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Roe v. Wade Overturned: What It Means (and What It Doesn’t)

Roe v. Wade Overturned: What It Means (and What It Doesn’t)

In a 6-3 ruling, the Supreme Court has overturned Roe v. Wade, a seismic decision that will erase the constitutional right to an abortion. The decision was expected, but there remains a good deal of public confusion about what Dobbs v. Jackson Women’s Health Organization will mean for the country.

Overturning Roe v. Wade does not automatically trigger a nationwide ban on abortions. It does make abortion a states issue, meaning all 50 states will determine their own laws around abortion without having to guarantee at least some level of access to abortion. About half of the states are expected to either severely limit or outright ban abortion, while the rest will maintain or possibly even expand their current levels of abortion access.

The majority opinion was written by Justice Samuel Alito, as expected. A draft of the opinion was leaked in early May, which rallied activists on both sides of the abortion debate to campaigning for their cause. The published opinion is very close to the leaked draft, which sent shockwaves through the Court.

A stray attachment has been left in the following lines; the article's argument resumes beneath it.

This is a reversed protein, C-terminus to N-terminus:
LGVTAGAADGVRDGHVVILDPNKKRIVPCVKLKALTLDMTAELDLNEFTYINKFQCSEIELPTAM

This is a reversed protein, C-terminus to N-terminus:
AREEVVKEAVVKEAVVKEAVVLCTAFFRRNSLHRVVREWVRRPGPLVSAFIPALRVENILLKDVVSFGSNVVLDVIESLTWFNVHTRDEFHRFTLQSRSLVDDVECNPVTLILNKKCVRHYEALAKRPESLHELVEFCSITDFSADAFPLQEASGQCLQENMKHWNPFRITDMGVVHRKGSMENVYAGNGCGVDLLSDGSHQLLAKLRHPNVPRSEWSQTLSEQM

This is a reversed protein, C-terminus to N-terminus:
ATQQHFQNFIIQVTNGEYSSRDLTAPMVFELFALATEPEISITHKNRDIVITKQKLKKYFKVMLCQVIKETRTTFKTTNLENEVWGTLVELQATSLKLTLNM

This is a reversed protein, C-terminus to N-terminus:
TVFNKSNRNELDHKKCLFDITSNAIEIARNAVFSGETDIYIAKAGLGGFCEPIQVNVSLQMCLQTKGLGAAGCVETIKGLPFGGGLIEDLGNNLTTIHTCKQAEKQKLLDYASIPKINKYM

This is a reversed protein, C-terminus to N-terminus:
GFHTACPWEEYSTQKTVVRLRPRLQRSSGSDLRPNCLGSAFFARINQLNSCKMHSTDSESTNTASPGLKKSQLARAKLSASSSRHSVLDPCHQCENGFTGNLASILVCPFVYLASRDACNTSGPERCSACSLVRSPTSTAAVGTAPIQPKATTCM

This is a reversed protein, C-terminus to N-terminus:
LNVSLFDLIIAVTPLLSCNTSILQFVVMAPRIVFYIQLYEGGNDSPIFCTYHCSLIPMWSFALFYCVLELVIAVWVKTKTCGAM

“The Constitution does not confer a right to abortion,” read a syllabus of the opinion. “Roe and Casey are overruled; and the authority to regulate abortion is returned to the people and their elected representatives.”

It’s an enormous win for conservatives, for whom Roe v. Wade has long represented a chief political goal. But the decision also promises to sow enormous partisan infighting and will likely deepen divisions between the nation’s red and blue states.

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